Am putting up a fruit cage 8ft long x 6ft wide x 6ft high, for someone
at their allotment.
And I'm confronted by a bewildering array of different types of netting
available. Also confusingly, I've seen advised; using a 'different
netting' for the roof, than for the sides of the cage.
Can anyone advise from 'where' I can buy a * reasonably-priced * netting
I used cheap nylon netting stapled on, and where it wasn't wide enough I
stretched a wire where the join would be and tie-wrapped it to that.
This works well.
The birds do not like it and do not attack it, and if it gets damaged it
can be patched with more tie wraps!
Everything you read in newspapers is absolutely true, except for the
rare story of which you happen to have first-hand knowledge. – Erwin Knoll
I have a similar project planned for next spring.
I've been advised to use galvanised 1/2" mesh for the sides but a fabric
or light plastic for the roof because birds don't like landing on it as
it is not stable. If they don't land they are most unlikely to shit on
Looking for the wire mesh, www.hillsofdevon.co.uk seem to be amongst the
cheapest. Several other sources on ebay.
I've not looked for the fabric net yet but "pond netting" has been
suggested to me.
I have a netted cage.
Timber frame, plastic net.
I was hoping to keep cabbage white butterflies out.
But they can squeeze through a hole less than 10mm square.
Very hard to keep small birds out too.
My main problem was pigeons.
I have dug old sheet metal into the ground to keep out moles.
I would use plastic netting, I used woven netting and the snow settled
on it and built up so not doing the frame any good I should add it was
on a cage approx 40 ft X 18ft.
I would just cover it with one piece, sides and top.
David @ a dull but at present rain free side of Swansea Bay
I can't advise you in general on netting, but I would surmise that the
advice about using different netting for the roof may be to allow for
the weight of snow in winter. I seem to remember someone on urg losing
their fruit cage roof and having to replace it, so the type of netting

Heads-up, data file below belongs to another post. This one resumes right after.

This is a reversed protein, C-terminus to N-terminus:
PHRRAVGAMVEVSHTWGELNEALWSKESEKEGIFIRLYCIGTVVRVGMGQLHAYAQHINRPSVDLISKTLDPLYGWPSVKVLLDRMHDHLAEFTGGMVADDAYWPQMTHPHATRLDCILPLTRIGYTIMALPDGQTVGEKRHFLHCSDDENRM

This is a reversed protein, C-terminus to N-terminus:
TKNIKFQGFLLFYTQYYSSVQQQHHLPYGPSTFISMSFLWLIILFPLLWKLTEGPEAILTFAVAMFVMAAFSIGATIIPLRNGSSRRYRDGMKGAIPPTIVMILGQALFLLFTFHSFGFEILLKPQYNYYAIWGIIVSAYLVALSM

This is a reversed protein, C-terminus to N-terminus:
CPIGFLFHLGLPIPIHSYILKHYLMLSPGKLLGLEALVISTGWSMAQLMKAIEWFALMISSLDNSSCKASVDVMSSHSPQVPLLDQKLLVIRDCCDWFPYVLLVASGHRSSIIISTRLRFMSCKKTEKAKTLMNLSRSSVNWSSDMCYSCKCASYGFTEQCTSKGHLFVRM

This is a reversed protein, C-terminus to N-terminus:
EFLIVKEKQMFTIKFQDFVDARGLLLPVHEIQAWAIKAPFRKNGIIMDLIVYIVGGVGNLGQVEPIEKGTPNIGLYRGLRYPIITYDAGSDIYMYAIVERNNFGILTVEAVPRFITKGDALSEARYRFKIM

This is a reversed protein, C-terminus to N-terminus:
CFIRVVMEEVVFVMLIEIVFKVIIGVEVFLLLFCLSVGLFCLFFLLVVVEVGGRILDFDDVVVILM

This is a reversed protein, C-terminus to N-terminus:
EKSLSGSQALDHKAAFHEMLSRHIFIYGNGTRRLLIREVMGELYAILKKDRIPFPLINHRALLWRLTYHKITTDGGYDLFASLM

does have a bearing on the matter. Perhaps ring Harrods Horticulture or
Agriframes for their advice?
LBS have a very good woven netting for the roof which can also be used for
the sides, I personally use chicken wire on the sides because I grow stuff
on it. I would not even think about the non woven nylon net, it wont last a
season and breaks for a past time.
Top tip if its a largish cage then the roof will sag, especially when wet.
prop it up with wood poles set in the ground, but place glass jars on the
top to prevent the net wearing through, this stops you getting soaking when
harvesting after wet weather!
Charlie, Gardening in Cornwall
Holders of National Collections of Clematis viticella
LBS do a heavy duty 25mm bird netting that has a 6 to 7 year life, and
having had a woven cover brought down by snow I'd go for the thinner fiber.
As it is only a small cage(8 x6 x6) you shouldn't need a center support
but if you do then a 2x2 with a pop bottle on the top would do the
trick, safer than jam jars.
David @ a rain free side of Swansea bay
For a small fruit cage like that to keep the birds out, any cheap plastic 1
inch netting will do, tack it on to the frame. Wilkos do one and so do the
pound shops. No need to spend a whole lot on netting.
It's not bad for keeping cabbage whites out from the brassicas either, but
you have to raise it well above the plants at all times as they grow,
otherwise Mrs large/small white butterfly just pokes her ovipositor through
the netting to lay eggs on a leaf she can reach.
Bought our fruit cages from Harrod Horticulture and they came with nylon
welded netting for the sides, so quite stiff, and soft pliable woven mesh
netting for the roof. Unfortunately if it snows and it settles on the roof
the roof netting can get stretched possibly even damaging the cage so they
recommend taking off the roof netting each winter, or if like us you are
using it as a cabbage cage, changing the roof netting for a wide anti pigeon
netting which lets the snow through easier.
Regards. Bob Hobden.
Posted to this Newsgroup from the W of London, UK
HomeOwnersHub.com is a website for homeowners and building and maintenance pros. It is not affiliated with any of the manufacturers or service providers discussed here.
All logos and trade names are the property of their respective owners.